Concert series basks in early spring
Extra sunlight hours thanks to an early spring back to daylight savings time this year promise the Canyon’s extended après ski Spring Concert Series will bask in a new glow.
Last year two acts were snowed out at the outdoor venue. But this year, "spring back" comes March 11, one month earlier than last year, and one day after skiers and boarders unbuckle their bootstraps at The Forum for this Saturday afternoon’s series opener, Liquid Soul.
Taking advantage of the extra sunshine, the annual complementary entertainment lineup at the resort, booked by local music nonprofit, Mountain Town Stages, has more than doubled 2006’s list, featuring seven bands, all heavy on the rock.
In fact, the 2007 lineup will culminate with rock icon Joan Jett and The Blackhearts a concert Mountain Town Stages executive director Toby Martin predicts could draw as many as 1,000 fans.
"I’ll tell you why I book rock ‘n roll for spring concerts — it’s cold," says Martin. "It’s not an 84-degree afternoon with people sitting with their wine and French bread. These are people coming off the mountain standing there in ski boots and parkas I thought making it a little more energized would really help the crowd.
"The acts are free, they’re fun, they’re loud and a great way to keep warm after skiing."
The first band to hoist their talent to the mountaintop, Liquid Soul, is an eight-piece Chicago band that emerged from a downtown underground "street-jazz."
Produced by Fayne P. Lewis, son of Ramsey Lewis, the band has opened for Sting, played at the Inaugural Parade, and twice at the South By Southwest Music Festival in Austin, Texas. In 2000, Liquid Soul’s album, "Here’s the Deal," was nominated for a Grammy Award.
Martin explains that the band derives its sound from an eclectic batch of influences. While the terms "funk band" and "jam band" have been attached to the group in the past, Liquid Soul’s Web site explains that their music is best described as acid jazz with a harder edge (for instance, Liquid Soul’s saxophone player, Mars Williams, has played with many pop rock groups and artists like The Psychedelic Furs and Billy Idol.)
The band’s Web site quotes Chicago Sun-Times music critic Lloyd Sachs who reported, "Liquid Soul stakes a claim as the country’s foremost proponents of acid jazz. The tag is lame. But as long as it sells Liquid Soul’s galloping grooves, belting horn charts and infectious wall-to-wall energy, it will suffice."
Following this weekend’s debut, the series will continue on Fridays and Saturdays throughout the month of March with 80s cover bands, bluegrass, rockabilly and funk-inspired tunes, as well as classic rock music.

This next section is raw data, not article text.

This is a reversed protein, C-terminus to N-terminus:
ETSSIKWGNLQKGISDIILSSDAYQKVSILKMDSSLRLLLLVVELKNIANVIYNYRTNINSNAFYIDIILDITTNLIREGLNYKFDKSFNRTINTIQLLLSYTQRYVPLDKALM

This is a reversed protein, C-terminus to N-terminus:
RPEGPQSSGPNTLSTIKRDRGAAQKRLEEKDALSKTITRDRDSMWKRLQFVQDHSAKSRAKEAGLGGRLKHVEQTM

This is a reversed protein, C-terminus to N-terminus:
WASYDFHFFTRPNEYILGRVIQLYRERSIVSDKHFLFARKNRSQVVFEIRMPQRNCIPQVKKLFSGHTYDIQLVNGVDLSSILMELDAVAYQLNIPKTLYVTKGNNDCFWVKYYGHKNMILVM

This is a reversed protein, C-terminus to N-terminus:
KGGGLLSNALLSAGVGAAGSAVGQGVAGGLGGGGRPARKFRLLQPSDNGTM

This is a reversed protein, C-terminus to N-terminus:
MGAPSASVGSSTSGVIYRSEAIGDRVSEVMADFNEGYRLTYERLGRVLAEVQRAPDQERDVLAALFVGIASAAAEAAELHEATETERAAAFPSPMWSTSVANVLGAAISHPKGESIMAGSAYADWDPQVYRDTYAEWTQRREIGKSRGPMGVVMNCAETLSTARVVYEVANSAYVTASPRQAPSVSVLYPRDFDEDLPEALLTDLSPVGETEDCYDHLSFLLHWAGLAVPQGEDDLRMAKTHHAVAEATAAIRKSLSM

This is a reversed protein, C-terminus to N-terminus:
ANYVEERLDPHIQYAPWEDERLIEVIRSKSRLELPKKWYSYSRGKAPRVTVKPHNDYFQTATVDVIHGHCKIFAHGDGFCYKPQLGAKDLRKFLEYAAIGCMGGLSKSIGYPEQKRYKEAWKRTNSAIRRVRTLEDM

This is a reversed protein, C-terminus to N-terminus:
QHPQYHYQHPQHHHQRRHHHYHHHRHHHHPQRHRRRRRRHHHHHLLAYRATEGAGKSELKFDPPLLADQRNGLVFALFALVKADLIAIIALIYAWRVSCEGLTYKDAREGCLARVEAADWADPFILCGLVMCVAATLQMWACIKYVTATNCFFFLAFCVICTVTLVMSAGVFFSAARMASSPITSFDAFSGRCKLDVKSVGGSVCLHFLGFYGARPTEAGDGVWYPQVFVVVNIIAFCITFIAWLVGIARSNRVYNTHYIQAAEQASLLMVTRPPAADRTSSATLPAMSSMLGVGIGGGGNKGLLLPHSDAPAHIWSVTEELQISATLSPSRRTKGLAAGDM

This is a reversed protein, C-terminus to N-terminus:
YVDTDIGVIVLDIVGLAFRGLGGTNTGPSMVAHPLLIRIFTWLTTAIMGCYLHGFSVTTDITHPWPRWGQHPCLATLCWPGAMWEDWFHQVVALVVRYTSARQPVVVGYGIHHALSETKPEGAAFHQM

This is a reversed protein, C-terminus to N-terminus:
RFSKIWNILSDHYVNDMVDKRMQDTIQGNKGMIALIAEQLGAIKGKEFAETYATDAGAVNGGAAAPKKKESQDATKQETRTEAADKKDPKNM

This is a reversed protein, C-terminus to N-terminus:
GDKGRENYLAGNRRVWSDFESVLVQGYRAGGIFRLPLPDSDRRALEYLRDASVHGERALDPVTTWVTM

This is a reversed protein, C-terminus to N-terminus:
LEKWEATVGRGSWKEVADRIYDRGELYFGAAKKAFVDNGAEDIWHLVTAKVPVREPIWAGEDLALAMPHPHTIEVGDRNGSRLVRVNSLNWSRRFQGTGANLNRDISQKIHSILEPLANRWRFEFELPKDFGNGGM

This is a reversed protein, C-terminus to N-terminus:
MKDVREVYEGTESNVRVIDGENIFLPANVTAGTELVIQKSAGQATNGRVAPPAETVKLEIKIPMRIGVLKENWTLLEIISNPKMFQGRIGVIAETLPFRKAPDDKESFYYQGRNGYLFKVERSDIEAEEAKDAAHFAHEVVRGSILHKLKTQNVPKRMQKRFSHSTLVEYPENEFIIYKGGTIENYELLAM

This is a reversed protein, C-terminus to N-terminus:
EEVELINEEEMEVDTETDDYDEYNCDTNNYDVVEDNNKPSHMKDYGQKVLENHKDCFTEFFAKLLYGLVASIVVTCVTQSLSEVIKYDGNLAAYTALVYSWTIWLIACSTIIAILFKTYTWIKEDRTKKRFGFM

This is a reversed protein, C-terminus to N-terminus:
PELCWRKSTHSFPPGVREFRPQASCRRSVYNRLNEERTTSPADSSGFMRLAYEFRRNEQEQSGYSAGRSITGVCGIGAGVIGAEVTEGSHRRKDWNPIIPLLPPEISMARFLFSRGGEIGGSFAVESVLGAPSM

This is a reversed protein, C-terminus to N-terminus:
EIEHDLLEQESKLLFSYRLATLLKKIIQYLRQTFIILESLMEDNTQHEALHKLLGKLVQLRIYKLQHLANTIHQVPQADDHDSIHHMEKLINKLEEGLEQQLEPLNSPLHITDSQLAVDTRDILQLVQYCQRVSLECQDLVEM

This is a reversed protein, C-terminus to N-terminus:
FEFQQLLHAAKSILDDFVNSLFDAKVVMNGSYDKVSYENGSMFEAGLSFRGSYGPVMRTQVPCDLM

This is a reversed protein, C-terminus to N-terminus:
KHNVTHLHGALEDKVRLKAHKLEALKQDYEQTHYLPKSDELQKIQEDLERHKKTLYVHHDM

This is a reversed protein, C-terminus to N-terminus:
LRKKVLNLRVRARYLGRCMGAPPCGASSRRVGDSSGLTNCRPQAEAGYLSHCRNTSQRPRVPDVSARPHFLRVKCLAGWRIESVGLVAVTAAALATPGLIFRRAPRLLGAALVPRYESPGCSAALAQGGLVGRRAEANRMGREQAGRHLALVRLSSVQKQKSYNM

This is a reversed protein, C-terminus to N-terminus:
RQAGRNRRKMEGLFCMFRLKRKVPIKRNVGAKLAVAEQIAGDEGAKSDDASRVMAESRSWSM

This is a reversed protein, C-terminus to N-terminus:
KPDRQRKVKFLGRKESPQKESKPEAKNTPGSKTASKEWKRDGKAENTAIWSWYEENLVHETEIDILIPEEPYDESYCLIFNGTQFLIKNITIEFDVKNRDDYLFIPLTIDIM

Some acts, such as MOFRO, will also perform a late-night gig at Kimball Junction’s night club, Suede, according to Martin.
The Canyons spokeswoman Elizabeth Dowd says the expanded lineup this year was only natural, since the concerts have been so successful in years past.
"A lot of people go the concerts are widely attended — but it depends on the weather," she admits. "But the concerts in the summer and springtime at the Forum have become a staple the more we offer them, the more people seem to enjoy them."
While Mountain Town Stages played a critical role in assembling the musical acts, Martin gives a lot of credit to The Canyons for their commitment to bring music to the 4,000 skiers and riders on the mountain, and to the community as a whole.
"I think the Canyons see that it has a great impact for the community. They’re drawing people to their mountain because the music is a big plus," he said. "It’s my hope, if we can get the news out to younger people in college and high schools they’ll have some fun up there at the Canyons, that this a precursor to trying to really build a spring break business here."
The Canyons Spring Concert Series begins this Saturday, March 10 at the Forum. Concerts begin at 3:15 p.m. and conclude at 5 p.m. For more information, visit http://www.thecanyons.com or http://www.mountaintownstages.com.
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A member of the Park City Planning Commission for at least the second time in less than a year spoke publicly about a concept that would financially involve City Hall in a development proposal at Park City Mountain Resort. Planning Commissioner John Phillips did not address the concept in any depth during a lengthy meeting.